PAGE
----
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Kay's Originals Vol. 1


240 BIOGRAPHICAL SKETCHEd. Such is a sketch of the first era of the Royal Edinburgh Volunteers. They were not, however, allowed to remain long unembodied. The peace which had been proclaimed with great ceremony at the cross of Edinburgh on the 4th of May 1802 lasted something less than a year, when the threatening aspect of affairs again roused the scarcely tranquil feelings of the country. The great preparations made by the Emperor Napoleon to invade this country were met by a corresponding effort on the part of the British Government, which was supported bp the united energies of the whole people. In few places was the spirit of the country more signally displayed than in Edinburgh. Upwards of four thousand volunteers were enrolled ; and notwithstanding the great sacrifice of time which the proper training to arms required, all men seemed actuated with one spirit, and cheerfully and without complaint submitted to the tedious process of military instruction, aware of the importance of order and discipline against an enemy whose bravery was unquestioned, and who had given so many proofs of great military skill and enterprise. On the 30th September 1803 the Royal Edinburgh Volunteers resumed their warlike banners. On this occasion the regiment was augmented to a thousand rank and file; and, in conformity with the general orders previously issued, their dress was changed to scarlet with blue facings. Notwithstanding the " mighty note of preparation," the military operations which followed this new enrolment were happily not of a more sanguinary nature than those of the former. With the exception of forming guard occasionally when a fire occurred in the city, the duties of the Volunteers were confined to the usual routine of drills, field-days, and reviews-and these they continued to perform year after year with unabating zeal. In 1806, when new regulations urere issued limiting the allowance to volunteer corps, the First Regiment stood unaffected by them. The circumstance seemed rather to stimulate their patriotism. " I wish to remind you," said their Lieut.-Colonel, addressing them one day while on parade, " that we did not take up arms to please any minister, or set of ministers, but to defend our land from foreign and domestic enemies." One of their great field-days occurred on his Majesty's birth-day, 1807, when the Lieutenant-Colonel, the Right Honourable Charles Hope (then Lord Justice Clerk), was presented with a valuable sabre, of superb and exquisite workmanship, in testimony of their regard for him as an officer and a gentleman. The sword was presented by Thomas Martin, Esq., sergeant of grenadiers, in name of the noncommissioned officers and 'privates. In the year 1820, during the disturbances of the west, the Edinburgh Volunteers garrisoned the Castle, to enable the regular troops stationed there to proceed to G1asgow.l It was then, aa many professional gentlemen were w a ~pr eached by the Rev. Principal Baird (their chaplain), from Isaiah ii. 3, 4. "he Lord Provost and the Magistratea were present in their robes, and the congregation was very respectahla and genteeL A liberal collection, amounting to upwards of $111, was made for the industrious poor and destitute sick." The c o y volunteered, if necessary, to leave Edinburgh, and co-operate with the regular troops, and one night remained actually under marching orders.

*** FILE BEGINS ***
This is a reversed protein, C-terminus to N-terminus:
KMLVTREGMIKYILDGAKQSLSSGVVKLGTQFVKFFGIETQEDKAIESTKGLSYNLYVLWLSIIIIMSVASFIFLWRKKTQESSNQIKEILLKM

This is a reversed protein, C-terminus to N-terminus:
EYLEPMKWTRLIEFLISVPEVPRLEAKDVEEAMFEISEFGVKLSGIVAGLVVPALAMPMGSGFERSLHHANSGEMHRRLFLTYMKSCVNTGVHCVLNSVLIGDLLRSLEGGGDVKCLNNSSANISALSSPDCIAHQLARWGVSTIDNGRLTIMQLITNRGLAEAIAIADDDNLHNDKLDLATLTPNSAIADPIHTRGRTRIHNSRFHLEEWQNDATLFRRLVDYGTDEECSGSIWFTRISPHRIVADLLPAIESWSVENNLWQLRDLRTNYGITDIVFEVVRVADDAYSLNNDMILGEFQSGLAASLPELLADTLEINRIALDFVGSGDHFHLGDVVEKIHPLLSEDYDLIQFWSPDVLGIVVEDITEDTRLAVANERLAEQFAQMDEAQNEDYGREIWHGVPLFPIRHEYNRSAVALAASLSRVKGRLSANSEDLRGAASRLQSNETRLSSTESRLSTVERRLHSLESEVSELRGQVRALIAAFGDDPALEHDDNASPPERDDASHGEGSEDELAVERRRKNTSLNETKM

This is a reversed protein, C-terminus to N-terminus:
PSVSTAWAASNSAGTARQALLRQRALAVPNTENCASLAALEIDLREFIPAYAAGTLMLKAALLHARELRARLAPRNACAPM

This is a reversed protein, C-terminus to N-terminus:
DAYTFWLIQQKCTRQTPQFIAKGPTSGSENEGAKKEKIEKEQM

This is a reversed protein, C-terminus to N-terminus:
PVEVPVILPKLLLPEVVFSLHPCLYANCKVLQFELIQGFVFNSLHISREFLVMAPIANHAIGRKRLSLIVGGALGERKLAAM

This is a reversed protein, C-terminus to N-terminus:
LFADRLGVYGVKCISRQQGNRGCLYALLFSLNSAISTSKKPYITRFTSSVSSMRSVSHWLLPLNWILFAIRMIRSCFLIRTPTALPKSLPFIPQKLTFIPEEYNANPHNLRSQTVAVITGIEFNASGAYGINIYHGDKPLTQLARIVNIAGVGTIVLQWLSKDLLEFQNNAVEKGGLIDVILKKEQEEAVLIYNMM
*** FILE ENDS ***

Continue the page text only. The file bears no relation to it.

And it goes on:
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BIOGRAPHICAL SKETCHES. 241 enrolled as privates, no unfrequent occurrence to find barristers pleading in the Parliament House, attired in warlike guise, with their gowns hastily thrown over their red coats. A short time afterwards the corps was somewhat unceremoniously disbanded. MR. ARCHIBALD GILCHRIST, whose well-proportioned figure has been so aptly selected by the artist as a specimen of the Edinburgh Volunteers, is represented in the old or blue uniform, having been an original member of the corps. His father, who was a native of Lanarkshire, came to Edinburgh about the middle of last century, and commenced business as a haberdasher in a “land” at the back of the Old City Guard. His shop, or warehouse, was one stair up, and on the same flat with that of Mr. John Neil, also a haberdasher. These establishments were at that time the only two of the kind of any extent in the city. Mr. Gilchrist having assumed as partners two of his nephews of the name of Mackinlay, the business was subsequently carried on under the designation of Archibald Gilchrist and Co.’ Shortly after the death of his father, the firm being dissolved, Mr. Archibald Gilchrist opened a new establishment on the South Bridge, about 1785, when he became ‘‘ Haberdasher to the Prince of Wales ;” and in accordance with the prosperity of the times, carried on a more fashionable and extensive business than had previously been attempted in Edinburgh. He subsequently removed to that shop in the High Street, at the corner of Hunter Square-which property he purchased in 1792. Mr. Gilchrist was in every respect a worthy citizen-eminent as a trader-and highly esteemed both in public and private life. He was elected a member of the Town Council in 1796, held the office of Treasurer in 1797-8, and was chosen one of the Magistrates in 1801. In person he was remarkably handsome, and always exhibited the nicest attention to neatness and propriety in his dress. He was social in dispositionfree without levity ; and, although by no means given to indulgence, possessed so much of the civic taste attributed to a past era, as to make him a very suitable participator in the luxuries of a civic banquet. Indeed, prior to the introduction of the present “ baw-bone ” system, the science of good eating is allowed to have been admirably understood by the corporation. It is told of Mr. Gilchrist, that while engaged on one occasion with his brother‘ councillors in discussing the dishes of a well-replenished table, and observing the last cut of a superior haunch of venison just in the act of being appropriated by the dexterous hand of the town-clerk-‘‘ Hold,” cried he, willing to test the oflcid estimate of the precious morsel, “ I’ll give ye half-a-crown for the plate.” ‘‘ Done,” said Mr. Gray, at the same time making the transfer-“down with your money.” Mr. Gilchrist at once tabled the amount, and thus had his joke and his venison. 1 Lord Provost Spittal was for many years in this establiihment. * It i R in allusion to this that the artiit has placed the Prince of Wales’ coronet at the foot of the eqmving. 2 1